The Horse

SEP 2018

The Horse:Your Guide To Equine Health Care provides monthly equine health care information to horse owners, breeders, veterinarians, barn/farm managers, trainer/riding instructors, and others involved in the hands-on care of the horse.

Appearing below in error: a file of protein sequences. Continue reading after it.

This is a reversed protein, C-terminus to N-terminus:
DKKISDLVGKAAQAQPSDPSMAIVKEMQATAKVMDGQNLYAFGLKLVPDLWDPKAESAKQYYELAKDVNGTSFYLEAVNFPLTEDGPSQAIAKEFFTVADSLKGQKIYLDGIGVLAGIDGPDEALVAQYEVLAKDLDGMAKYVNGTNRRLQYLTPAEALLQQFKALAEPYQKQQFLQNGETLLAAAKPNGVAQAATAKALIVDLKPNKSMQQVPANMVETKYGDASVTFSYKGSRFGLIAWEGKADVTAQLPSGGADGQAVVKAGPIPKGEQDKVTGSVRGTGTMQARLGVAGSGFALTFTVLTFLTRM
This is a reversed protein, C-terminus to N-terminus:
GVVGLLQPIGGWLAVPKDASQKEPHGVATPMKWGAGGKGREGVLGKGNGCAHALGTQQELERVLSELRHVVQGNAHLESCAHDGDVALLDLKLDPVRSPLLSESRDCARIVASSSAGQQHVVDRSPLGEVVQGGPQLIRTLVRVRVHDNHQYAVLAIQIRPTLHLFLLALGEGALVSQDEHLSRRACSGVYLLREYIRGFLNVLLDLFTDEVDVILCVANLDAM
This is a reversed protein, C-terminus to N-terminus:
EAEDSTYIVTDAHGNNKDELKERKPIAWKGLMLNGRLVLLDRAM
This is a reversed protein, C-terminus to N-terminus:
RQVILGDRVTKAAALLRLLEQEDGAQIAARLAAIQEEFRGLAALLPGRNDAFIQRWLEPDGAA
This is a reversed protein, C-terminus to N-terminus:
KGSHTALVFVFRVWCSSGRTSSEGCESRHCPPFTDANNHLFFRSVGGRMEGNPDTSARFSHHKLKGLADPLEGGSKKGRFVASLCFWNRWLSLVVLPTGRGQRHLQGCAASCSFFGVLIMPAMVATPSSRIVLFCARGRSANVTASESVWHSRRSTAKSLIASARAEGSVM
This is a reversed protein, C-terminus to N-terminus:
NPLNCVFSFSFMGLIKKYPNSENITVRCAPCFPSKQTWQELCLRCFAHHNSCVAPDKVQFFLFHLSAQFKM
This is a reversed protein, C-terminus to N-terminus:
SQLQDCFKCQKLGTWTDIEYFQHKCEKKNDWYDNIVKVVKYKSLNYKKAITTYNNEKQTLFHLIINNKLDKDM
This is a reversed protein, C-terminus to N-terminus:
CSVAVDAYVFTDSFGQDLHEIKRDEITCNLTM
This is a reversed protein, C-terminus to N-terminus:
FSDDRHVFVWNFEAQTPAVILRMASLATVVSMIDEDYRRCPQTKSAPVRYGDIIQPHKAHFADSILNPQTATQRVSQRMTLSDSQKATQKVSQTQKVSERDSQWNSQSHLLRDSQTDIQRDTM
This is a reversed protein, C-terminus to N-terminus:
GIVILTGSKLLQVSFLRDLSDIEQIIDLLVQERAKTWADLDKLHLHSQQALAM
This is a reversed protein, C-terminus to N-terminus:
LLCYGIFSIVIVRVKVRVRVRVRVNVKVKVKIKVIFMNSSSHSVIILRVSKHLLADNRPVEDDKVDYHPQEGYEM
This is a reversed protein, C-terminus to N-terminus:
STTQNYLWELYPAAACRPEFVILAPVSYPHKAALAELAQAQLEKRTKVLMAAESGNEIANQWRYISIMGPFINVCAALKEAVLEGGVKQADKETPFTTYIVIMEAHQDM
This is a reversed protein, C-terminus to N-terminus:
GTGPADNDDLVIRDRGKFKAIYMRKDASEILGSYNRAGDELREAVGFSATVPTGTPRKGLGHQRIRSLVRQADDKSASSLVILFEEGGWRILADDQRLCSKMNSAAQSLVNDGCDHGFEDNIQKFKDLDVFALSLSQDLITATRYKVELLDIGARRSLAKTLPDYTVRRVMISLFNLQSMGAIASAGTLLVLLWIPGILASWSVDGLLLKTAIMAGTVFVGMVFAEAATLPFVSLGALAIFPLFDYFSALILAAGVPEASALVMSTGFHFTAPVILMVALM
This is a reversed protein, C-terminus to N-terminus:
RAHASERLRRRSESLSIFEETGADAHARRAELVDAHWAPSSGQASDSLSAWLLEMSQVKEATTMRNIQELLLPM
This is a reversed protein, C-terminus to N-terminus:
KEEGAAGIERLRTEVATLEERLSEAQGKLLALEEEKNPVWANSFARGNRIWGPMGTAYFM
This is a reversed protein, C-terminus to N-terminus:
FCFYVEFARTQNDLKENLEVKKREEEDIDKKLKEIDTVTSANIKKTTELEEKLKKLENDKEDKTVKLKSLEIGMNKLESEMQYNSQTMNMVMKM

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26 THE HORSE September 2018 They'll then be vanned the 40 or so miles to TIEC, where they will complete a mandatory PAQ before being permitted to enter the competition stables. Central and South American horses will fly to Miami. After completing PAQ, those testing negative for the tick-borne disease equine piroplasmosis (see sidebar on the next page) will then ship to Wellington, Florida, where they'll rest and train before moving to TIEC. Piroplasmosis-positive horses will ship directly to their designated stabling in Tryon after completing quarantine at Miami. Horses from Australasia and the Far East not shipping with the European horses will fly to Chicago O'Hare, which is about 20 minutes from the designated quarantine facility in Arlington, Illinois. It's then a 12- to 14-hour drive to TIEC. The longest over-the-road journey will be taken by European horses whose national federations choose not to ship directly to Greenville-Spartanburg. These outliers must fly into JFK, make the ap- proximately two-hour drive north to the quarantine facility at Newburgh, New York, then van the 14-15 hours to Tryon. Disease Control All horses coming to the 2018 WEG must be vaccinated against equine in- fluenza and equine herpesviruses-1 and -4. Recommended by the state of North Carolina but not compulsory are vaccina- tions against West Nile virus and Eastern equine encephalomyelitis. All horses must be dewormed with a designated anthel- mintic prior to arriving at TIEC. Domestic horses must have negative Coggins (for equine infectious anemia, or EIA) and piroplasmosis tests. The Euro- pean horses must test negative for EIA, dourine, and glanders. Veterinarians must document all of this, of course, on the ap- propriate forms and health certificates. The PAQ occurs at designated quaran- tine facilities, with the duration depend- ing on where the horse came from, why it's being imported, and how long it's staying. This enables officials from USDA's Animal and Plant Health Inspec- tion Service, which controls imports and exports over U.S. borders, to monitor for foreign animal diseases that might put our domestic herds at risk. For the 2018 WEG, horses from Australia, the EU, Japan, Mexico, New Zealand, Russia, and a few other coun- tries need only complete a three-day PAQ. Horses from Asia, much of the Middle East, and South America require a seven- day PAQ. The unluckiest competitors— from countries affected by African horse sickness—must be quarantined for 60 days before they can be released to the competition venue. "The length of quarantine is established by the USDA based on knowledge of the equestrian population and common con- ditions seen in each country," says Anne Baskett, DVM, Dipl. ACVS, practitioner at Tryon Equine Hospital and 2018 WEG Veterinary Services manager along with Bill Hay, DVM, Dipl. ACVS. She says the EU horses will complete PAQ at a USDA-supervised facility at TIEC. USDA and FEI veterinarians will examine each horse and perform blood tests before their departure and again on arrival. "Health exams, tick checks, and temperature monitoring are performed throughout the quarantine period," she says. They'll remove any horse diagnosed with an infectious disease from the venue and isolate it at one of the nearby clinics. BYOF (Bring Your Own Feed) Some national federations might choose to do just that, but regulations and permit requirements by the FDA, USDA, FEI, and North Carolina De- partment of Agriculture are stringent. COURTESY DIRK CAREMANS/FEI Horses flying in from out of the country must arrive at one of four designated points of entry and complete a mandatory post-arrival quarantine before being permitted to enter the competition stables. Coming to AMERICA

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